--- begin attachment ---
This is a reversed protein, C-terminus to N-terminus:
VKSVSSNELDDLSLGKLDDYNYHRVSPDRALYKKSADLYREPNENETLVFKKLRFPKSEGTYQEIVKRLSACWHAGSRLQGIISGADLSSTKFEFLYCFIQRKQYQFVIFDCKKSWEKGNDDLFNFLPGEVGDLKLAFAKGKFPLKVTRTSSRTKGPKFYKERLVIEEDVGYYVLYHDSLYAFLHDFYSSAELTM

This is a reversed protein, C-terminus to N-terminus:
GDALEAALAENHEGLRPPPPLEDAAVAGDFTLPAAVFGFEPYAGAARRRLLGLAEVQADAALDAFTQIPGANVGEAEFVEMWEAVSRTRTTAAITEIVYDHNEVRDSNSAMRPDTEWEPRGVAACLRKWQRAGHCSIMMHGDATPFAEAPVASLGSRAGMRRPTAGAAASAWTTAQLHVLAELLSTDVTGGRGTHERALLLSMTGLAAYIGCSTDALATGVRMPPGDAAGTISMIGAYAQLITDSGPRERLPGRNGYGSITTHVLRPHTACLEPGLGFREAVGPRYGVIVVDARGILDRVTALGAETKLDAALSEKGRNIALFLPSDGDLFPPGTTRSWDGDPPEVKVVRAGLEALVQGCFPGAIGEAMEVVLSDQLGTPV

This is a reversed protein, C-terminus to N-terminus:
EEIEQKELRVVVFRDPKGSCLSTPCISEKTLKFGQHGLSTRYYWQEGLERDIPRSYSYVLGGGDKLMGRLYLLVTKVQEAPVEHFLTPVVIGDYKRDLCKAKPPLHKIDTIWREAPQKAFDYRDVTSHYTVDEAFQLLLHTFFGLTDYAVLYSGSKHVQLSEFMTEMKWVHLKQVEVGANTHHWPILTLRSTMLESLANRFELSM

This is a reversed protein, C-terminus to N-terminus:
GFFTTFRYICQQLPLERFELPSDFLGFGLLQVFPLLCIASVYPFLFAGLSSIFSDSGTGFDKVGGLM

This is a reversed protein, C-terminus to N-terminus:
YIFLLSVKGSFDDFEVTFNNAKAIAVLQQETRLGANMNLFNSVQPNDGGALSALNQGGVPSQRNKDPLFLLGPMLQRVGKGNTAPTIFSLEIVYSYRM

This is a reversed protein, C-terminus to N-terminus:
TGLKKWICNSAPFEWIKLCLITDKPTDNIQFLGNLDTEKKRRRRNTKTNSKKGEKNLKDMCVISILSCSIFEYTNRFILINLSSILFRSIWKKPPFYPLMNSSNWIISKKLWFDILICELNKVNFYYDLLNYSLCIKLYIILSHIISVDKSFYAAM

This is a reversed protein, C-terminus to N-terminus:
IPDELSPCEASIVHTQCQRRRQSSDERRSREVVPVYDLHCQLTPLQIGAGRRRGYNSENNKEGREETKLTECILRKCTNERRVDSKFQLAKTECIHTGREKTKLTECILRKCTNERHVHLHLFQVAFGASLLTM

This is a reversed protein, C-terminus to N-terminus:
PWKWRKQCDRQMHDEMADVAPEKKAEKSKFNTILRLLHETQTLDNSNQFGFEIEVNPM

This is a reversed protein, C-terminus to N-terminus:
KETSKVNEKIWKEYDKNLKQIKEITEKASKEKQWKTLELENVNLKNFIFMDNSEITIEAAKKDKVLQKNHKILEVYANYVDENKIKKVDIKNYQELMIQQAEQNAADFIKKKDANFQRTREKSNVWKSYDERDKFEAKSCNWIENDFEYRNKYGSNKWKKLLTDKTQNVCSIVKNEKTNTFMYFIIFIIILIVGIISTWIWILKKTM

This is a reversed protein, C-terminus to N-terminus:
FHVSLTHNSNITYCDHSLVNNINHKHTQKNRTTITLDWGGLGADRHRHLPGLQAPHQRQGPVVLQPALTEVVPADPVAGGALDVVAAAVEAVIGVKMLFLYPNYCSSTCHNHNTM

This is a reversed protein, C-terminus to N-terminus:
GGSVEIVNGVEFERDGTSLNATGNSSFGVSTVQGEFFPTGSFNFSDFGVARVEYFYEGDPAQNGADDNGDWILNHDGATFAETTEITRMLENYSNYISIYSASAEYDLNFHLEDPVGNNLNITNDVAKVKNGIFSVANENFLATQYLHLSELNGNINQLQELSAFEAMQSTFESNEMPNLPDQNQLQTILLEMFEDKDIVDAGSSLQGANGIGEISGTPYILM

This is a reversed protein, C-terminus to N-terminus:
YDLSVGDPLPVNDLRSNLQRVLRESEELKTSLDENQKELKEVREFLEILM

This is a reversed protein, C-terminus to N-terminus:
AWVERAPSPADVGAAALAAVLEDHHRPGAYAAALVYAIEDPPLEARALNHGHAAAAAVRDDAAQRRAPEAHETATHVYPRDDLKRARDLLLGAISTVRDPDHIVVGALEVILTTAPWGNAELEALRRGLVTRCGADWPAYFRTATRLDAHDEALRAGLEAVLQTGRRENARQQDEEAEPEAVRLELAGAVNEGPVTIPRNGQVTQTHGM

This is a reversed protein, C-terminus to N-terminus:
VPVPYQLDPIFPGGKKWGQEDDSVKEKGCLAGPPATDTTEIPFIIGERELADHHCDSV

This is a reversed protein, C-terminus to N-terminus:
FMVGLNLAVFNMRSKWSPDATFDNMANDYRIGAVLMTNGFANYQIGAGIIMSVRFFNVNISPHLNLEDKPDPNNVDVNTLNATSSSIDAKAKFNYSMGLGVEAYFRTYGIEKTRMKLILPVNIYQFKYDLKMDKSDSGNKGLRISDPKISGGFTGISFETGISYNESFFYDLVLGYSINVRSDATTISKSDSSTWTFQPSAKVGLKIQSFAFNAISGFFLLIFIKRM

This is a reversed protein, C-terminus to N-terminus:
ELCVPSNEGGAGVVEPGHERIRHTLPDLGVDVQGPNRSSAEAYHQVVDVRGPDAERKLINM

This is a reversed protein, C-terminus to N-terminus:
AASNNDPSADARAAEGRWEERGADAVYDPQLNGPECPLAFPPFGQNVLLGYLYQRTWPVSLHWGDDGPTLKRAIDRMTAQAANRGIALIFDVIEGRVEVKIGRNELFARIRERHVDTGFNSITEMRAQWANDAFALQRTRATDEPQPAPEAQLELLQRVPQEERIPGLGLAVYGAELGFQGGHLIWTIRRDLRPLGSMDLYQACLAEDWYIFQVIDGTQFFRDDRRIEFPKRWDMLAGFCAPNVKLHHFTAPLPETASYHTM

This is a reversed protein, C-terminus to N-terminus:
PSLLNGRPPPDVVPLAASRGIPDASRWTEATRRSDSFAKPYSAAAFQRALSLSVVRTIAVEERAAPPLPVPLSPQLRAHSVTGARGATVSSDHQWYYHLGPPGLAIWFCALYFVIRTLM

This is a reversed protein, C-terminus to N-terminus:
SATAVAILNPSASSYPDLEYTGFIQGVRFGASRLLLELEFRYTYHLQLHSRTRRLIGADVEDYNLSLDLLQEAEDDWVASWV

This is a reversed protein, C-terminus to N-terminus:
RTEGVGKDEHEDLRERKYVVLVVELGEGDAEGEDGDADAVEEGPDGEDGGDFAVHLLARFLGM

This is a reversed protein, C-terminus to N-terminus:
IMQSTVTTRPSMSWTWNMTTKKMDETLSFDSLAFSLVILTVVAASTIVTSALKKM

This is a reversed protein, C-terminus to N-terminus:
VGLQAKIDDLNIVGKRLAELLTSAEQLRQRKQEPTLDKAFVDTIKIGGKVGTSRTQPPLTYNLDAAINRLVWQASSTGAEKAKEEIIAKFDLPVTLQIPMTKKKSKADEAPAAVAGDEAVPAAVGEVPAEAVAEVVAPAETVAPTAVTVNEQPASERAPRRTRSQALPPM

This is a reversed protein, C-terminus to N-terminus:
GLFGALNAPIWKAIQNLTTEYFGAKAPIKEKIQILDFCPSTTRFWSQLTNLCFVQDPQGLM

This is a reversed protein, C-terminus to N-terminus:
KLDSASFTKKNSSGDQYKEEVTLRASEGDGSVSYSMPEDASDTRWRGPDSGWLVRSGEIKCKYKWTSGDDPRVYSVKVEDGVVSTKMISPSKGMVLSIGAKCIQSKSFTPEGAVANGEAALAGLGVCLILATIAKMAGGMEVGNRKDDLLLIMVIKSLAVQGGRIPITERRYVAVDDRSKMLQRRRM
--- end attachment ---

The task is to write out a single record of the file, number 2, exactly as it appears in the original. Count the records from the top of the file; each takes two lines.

This is a reversed protein, C-terminus to N-terminus:
GDALEAALAENHEGLRPPPPLEDAAVAGDFTLPAAVFGFEPYAGAARRRLLGLAEVQADAALDAFTQIPGANVGEAEFVEMWEAVSRTRTTAAITEIVYDHNEVRDSNSAMRPDTEWEPRGVAACLRKWQRAGHCSIMMHGDATPFAEAPVASLGSRAGMRRPTAGAAASAWTTAQLHVLAELLSTDVTGGRGTHERALLLSMTGLAAYIGCSTDALATGVRMPPGDAAGTISMIGAYAQLITDSGPRERLPGRNGYGSITTHVLRPHTACLEPGLGFREAVGPRYGVIVVDARGILDRVTALGAETKLDAALSEKGRNIALFLPSDGDLFPPGTTRSWDGDPPEVKVVRAGLEALVQGCFPGAIGEAMEVVLSDQLGTPV